Thailand kept its benchmark interest rate unchanged, as the baht’s retreat from an almost 16-year high damps pressure for further monetary easing and allows policy makers to guard against growing household debt.
The Bank of Thailand maintained its one-day bond repurchase rate at 2.5 percent, with monetary policy committee members voting unanimously to hold, it said in Bangkok today. Seventeen of 18 economists in a Bloomberg News survey predicted the decision, while one expected a reduction to 2.25 percent.
“There was no pressure on them from the baht’s side as the currency has retreated,” said Kozo Hasegawa, a foreign-exchange trader at Sumitomo Mitsui Banking Corp. in Bangkok. “Unless the economic condition deteriorates further from here, the central bank may keep it on hold for the rest of this year.”
Since the Southeast Asian nation cut borrowing costs in May to support growth, capital outflows from the region have caused the baht to fall after reaching its strongest level since 1997 in April. Central bank Governor Prasarn Trairatvorakul last month cited household debt that’s equivalent to 78 percent of gross domestic product as a risk for Thailand, saying monetary policy should be used to ensure price and financial stability.
“The central bank already took a preemptive move to cut the rate earlier, so they can take a wait and see approach now,” Usara Wilaipich, a Bangkok-based economist at Standard Chartered Plc, said before the meeting. “There is still downside risk to growth, but concerns on financial stability are likely to outweigh that.”
Thailand’s SET Index (SET) of stocks extended declines after the announcement, and traded 1.3 percent lower as of 3:39 p.m in Bangkok. The baht, which has fallen more than 1 percent in the past month, rose 0.2 percent to 31.24 per dollar. It is the best performer after the Chinese yuan in the past 12 months among 11 Asian currencies tracked by Bloomberg.
Selling in Thai stocks and bonds intensified in May on concern the U.S. Federal Reserve will pare back monetary stimulus, resulting in $1.37 billion of outflows from financial markets, up from $44 million in April, according to the central bank’s data as of end-June.
“When the Bank of Thailand cut the rate at the last meeting, a lot of that centered around the strength in the Thai baht,” Lim Su Sian, an economist at HSBC Holdings Plc in Singapore, said in a Bloomberg Television interview before the decision. “Now a lot of the pressure, I think, is removed because the Thai baht has gone the other way.”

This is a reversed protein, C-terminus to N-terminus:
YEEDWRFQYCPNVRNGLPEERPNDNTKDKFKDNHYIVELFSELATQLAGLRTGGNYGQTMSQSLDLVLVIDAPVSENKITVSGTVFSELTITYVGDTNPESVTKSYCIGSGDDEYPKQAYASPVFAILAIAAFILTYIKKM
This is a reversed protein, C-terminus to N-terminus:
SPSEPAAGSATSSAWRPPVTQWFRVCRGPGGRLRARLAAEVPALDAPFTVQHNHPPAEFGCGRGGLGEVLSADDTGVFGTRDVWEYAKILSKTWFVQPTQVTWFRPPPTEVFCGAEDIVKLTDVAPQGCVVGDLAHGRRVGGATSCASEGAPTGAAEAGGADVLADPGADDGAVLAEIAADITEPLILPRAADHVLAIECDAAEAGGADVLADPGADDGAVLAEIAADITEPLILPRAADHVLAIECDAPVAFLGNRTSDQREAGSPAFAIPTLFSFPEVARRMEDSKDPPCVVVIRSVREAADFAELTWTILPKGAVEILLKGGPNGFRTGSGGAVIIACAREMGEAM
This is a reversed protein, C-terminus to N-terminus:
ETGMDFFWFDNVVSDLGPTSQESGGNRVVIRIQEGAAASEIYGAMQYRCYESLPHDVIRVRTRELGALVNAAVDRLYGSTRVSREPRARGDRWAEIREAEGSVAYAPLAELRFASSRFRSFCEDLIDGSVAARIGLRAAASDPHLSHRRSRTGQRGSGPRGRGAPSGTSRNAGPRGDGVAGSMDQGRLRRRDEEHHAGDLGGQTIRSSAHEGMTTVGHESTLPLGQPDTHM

Finance Minister Kittiratt Na-Ranong, who had urged the central bank to cut rates to help discourage inflows that were boosting the baht earlier this year, said last week recent fund outflows aren’t a concern because Thailand experienced significant fund inflows earlier in 2013.
Still, policy makers may remain under pressure to support economic expansion. The central bank said today growth will be less than 5 percent this year, compared with a current estimate of 5.1 percent, saying it will announce new forecasts on July 19. The authority will monitor the global economy and financial stability, and expects inflation pressure to remain benign on lower oil prices, Assistant Governor Paiboon Kittisrikangwan told reporters.
The Finance Ministry in June lowered its 2013 growth forecast to 4 percent to 5 percent from 4.8 percent to 5.8 percent previously because of the slow recovery experienced by its trade partners and easing private-sector spending. The central bank has also said it would cut its 7.5 percent export growth forecast for 2013.
“We already foresaw the slowing economy; that’s why we cut the rate last time to support economic growth,” Paiboon said. “Given the current information, the 2.5 percent rate is an appropriate level. If the global economy and local economy change going forward, we will assess the data and that may lead to proper policy action.”
While household debt hasn’t reached dangerous levels yet, the central bank will closely monitor it, and there are signs the situation may improve, he said.
The impact of monetary policy on the economy has a lag time and it’s hard to predict when or whether commercial banks will adjust rates after a policy move, the assistant governor said. Supply problems such as labor shortages and infrastructure can’t be fixed by monetary policy, Paiboon said.
“Don’t rely too much on monetary policy,” he said. “It’s not the only answer for the Thai economy.”
Consumer price gains have slowed for six straight months, reaching 2.25 percent in June. Core inflation, used by the central bank to guide monetary policy, was 0.88 percent last month, below the authority’s ceiling of 3 percent.
“In light of the recent market volatility, the risk to a further rate cut this year has significantly declined,” said Eugenia Fabon Victorino, a Singapore-based economist at Australia & New Zealand Banking Group Ltd. “We still expect the central bank to maintain a dovish tone at the prospect of lower than expected GDP growth in 2013.”
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